Yet above all else, Germany’s coal consumption poses the most serious threats to their intended commitments. 26% of Germany’s energy consumption is derived from coal production, which fuels industrial output for high value-added goods. Greenpeace and other organizations have continued to stress the urgency in cutting back and phasing out coal investments, particularly in power plants and mines.

This is difficult to achieve considering the strength of lobby groups, such as Euracoal, who are not ready to commit to renewables. Moreover, the recent Brexit movement has not helped EU countries to transition to renewables. Since the UK’s departure, emissions allowances, as per the EU Emissions Trading System (ETS), fell from a price of around 5.7 euros per ton of CO2 to an all-time low of less than 4.7 euros, creating greater economic incentive to upscale non-renewable demand. Germany operates under the EU ETS as a measure for industries to abide by EU standards. Additionally, they must submit independent National Allocation Plans to the EU Commission. Since 2014 Germany has been advocating for a universal minimum allowance price for EU ETS members to prevent market shifts like Brexit influencing industry-level climate initiatives.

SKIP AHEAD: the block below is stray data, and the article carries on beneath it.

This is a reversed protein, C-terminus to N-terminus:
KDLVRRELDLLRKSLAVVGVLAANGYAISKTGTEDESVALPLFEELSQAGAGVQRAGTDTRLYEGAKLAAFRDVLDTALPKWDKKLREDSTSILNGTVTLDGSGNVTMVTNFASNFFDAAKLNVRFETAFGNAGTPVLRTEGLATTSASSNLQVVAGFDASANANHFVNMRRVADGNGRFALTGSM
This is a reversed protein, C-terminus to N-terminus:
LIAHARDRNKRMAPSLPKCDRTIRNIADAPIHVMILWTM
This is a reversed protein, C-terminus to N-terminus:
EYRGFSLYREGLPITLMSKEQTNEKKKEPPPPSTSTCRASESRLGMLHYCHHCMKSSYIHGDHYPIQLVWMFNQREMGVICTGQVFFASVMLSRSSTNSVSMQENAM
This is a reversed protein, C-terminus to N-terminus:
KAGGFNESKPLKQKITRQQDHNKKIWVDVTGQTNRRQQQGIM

Commonly-cited estimates indicate that Germany must more than double its renewable energy production by 2040 to reach their commitment to 1.5°C global temperatures, which would be at a manufacturing rate that is 3 to 6 times faster than presently. This translates to an annual production rate of 1,320 Tw/h, seemingly unlikely given most reductions will have to be made in transport, energy, and heating sectors. The German Chancellor’s Renewable Energy Act was implemented in 2000 in an attempt to shift 40 – 45 percent of power consumption to renewables by 2025, compared to 32.5% in 2015. However, recent reforms have not helped meet this target, mainly because contracts with renewable energy suppliers would be changed in such a way that would make it more expensive for households and small-medium enterprises to invest, but easier for larger businesses. This is because it had shifted the economic mechanisms of investing in renewable energy from feed-in tariffs, which offer long-term contracts with decreasing costs over time, to auction schemes, which generate market prices for investments and are offered to the highest bidder.

The World Wildlife Federation (WWF) has recently taken a social approach to fighting coal in Germany. In a report titled “Europe’s dark cloud: How coal-burning countries make their neighbors sick,” the WWF estimated that, due to emission-related issues, if Germany were to completely phase out coal they could prevent more than 1,860 premature deaths domestically and over 2,500 in neighboring countries. The organization also pointed to the necessity in reforming the EU ETS, calling on the Industrial Emissions Directive and National Emissions Ceilings Directive to “introduce stricter pollution limits.”

Submitted by Climate Scorecard Country Manager Roland Selinger